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Special Relationship endeavoured to broaden the Special Relationship beyond Churchill's conception of an English-Speaking Union into a more inclusive "Atlantic Community".

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Special Relationship was perhaps tested the most severely by the Skybolt crisis of 1962, when Kennedy cancelled a joint project without consultation.

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Special Relationship seems to misunderstand the role of the Commonwealth in world affairs.

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Richard E Neustadt in his official investigation concluded the crisis in the Special Relationship had erupted because "the president's 'Chiefs' failed to make a proper strategic assessment of Great Britain's intentions and its capabilities".

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Skybolt crisis with Kennedy came on top of Eisenhower's wrecking of Macmillan's policy of detente with the Soviet Union at the May 1960 Paris summit, and the prime minister's resulting disenchantment with the Special Relationship contributed to his decision to seek an alternative in British membership of the European Economic Community.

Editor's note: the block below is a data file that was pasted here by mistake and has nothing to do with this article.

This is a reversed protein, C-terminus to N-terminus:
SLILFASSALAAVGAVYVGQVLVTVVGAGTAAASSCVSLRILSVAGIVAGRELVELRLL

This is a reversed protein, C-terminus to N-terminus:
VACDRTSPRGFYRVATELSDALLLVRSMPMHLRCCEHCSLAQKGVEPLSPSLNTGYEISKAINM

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Special Relationship had liked Kennedy, and had begun to establish a positive working relationship with him.

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US Defense Secretary Robert McNamara asked Britain to send troops to Vietnam as "the unwritten terms of the Special Relationship", Wilson agreed to help in many ways but refused to commit regular forces, only special forces instructors.

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Special Relationship was "soured" during the Arab–Israeli War of 1973 when Nixon failed to inform Heath that US forces had been put on DEFCON 3 in a worldwide standoff with the Soviet Union, and US Secretary of State Henry Kissinger misled the British ambassador over the nuclear alert.

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Special Relationship was a truly decent guy who never let me down.

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In November 1995, Clinton became only the second US president ever to address both Houses of Parliament, but, by the end of Major's premiership, disenchantment with the Special Relationship had deepened to the point where the incoming British ambassador Christopher Meyer banned the "hackneyed phrase" from the embassy.

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Special Relationship was reported to be "strained" after a senior US State Department official criticised a British decision to talk to the political wing of Hezbollah, complaining that the United States had not been properly informed.

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The validity of the Special Relationship was put in question as a result of the "aggressive rhetoric".